Later I realized that he wasn’t nervous. He fumbled simply because he was adjusting his tone to a new practice; from an introvert to an extrovert, trying to tell me that he loves me, in fact more that I do, trying to tell me that he looked for me in desperations.
On October, 25th 2019, a simple chest x-ray showed some lesion. Doctors considered it serious. Following that dad went through many procedures and tests including CT Scan, Bronchoscopy, CT Guided Biopsy, Bone Scan, ICH, EGFR Mutation etc. etc. Some were very painful and some cumbersome. It took a couple of weeks. In the third week of November the final report came, a very sensitive report that we were waiting very anxiously. We have been praying day in and out that may the results be in our favor. God had, but a different plan. Dad was diagnosed with Adenocarcinoma of lung stage IV with liver metasis. In layman’s language he had lung cancer in advanced stage. None of the words hold potential to define our pain and sorrow. No expression can level the intensity of our plight. When I received the report, I rushed home, went straight and locked myself in room. I wept and wept. Till then I hadn’t learnt the art to absorb tears within eyes nor sighs within heart. I don’t know what exactly Imran did but for sure he must have cried and cried loud.
You must have someone whom you share the burden of heart with; otherwise you may not be able to handle your own heart. We choose Tariq Sahab, Shakeel Sahab , our brother-in-laws and Reyaz, a dear friend. Only we five men knew the arriving calamity, rest were kept unaware including dad. We wanted happy faces around and let dad live without concerns till he has life line in the palm. It worked except in the last days in hospital when a scoundrel- unfortunately a doctor (doing PG, from Pulwama in SMHS hospital) opened his mouth despite our insistence not to disclose anything to our family. Although it hadn’t any affect on dad as I said he never feared death. However mom and our sister were highly disturbed.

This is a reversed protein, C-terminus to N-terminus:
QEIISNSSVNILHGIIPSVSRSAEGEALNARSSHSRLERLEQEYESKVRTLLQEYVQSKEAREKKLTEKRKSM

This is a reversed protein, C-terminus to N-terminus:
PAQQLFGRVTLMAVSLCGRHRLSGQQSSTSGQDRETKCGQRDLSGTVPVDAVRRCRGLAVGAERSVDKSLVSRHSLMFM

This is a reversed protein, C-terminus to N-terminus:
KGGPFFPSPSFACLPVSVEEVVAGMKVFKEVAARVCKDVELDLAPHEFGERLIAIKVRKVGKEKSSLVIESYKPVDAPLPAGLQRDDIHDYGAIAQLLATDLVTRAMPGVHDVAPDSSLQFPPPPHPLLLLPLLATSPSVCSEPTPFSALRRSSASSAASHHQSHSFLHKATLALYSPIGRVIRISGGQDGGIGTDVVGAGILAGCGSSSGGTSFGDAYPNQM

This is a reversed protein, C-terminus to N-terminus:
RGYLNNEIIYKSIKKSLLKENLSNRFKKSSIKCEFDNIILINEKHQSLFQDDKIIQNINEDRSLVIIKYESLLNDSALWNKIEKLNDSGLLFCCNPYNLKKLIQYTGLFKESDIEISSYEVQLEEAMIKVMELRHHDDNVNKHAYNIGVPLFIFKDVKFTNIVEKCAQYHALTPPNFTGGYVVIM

On 8th of Dec’19 dad was admitted in the hospital and on 17th of the same month he left for heavenly abode. I never saw someone dying nor did I know that dad will be the first man I would witness dying. People say that a jerk in body or a sound of belch or snoring is exerted at the time of death. It didn’t happen. Dad died without such things. We only knew by his pulse that mom was holding. His death was smooth, smoother. When doctors declared him dead, I felt, air thickened. I felt empty. I felt as if the universe came to a halt, the clock stopped ticking, and voices in the hospital hoarsen. The other members of family must have felt worse than I did. I took mom’s hand and we were taken out.
At last bath, he emitted a graceful complexion that I never saw on his face.
God really gives strength at a time, when needed the most. We stood at his burial and left with beating heart and breathing lungs. I didn’t die of grief at his grave so as to rest beside him. However with passing days I have began missing him intensely, especially in nights. Perhaps I have started realizing that he won’t turn out.
It is said that the dead at his burial hears the footsteps of people who come to bury him. I often visit his grave and ask myself; if he hears footsteps anymore, if so does he recognize me, if so how does he feel when I leave, sultry, gloomy like all we do at home in our solitude.
O dad I wish to see you again, leave being introvert, hug you tight and say it loud, ‘I love you.’
Note: I may thank all relatives, neighbors, friends and well wishers, who stood with us during the period of grief. I may thank all the doctors for their unconditional support and efforts, a special thanks to SMHS Hospital’s Ward 11 especially Dr. Najma and the oncologist Dr. Mir Hussain.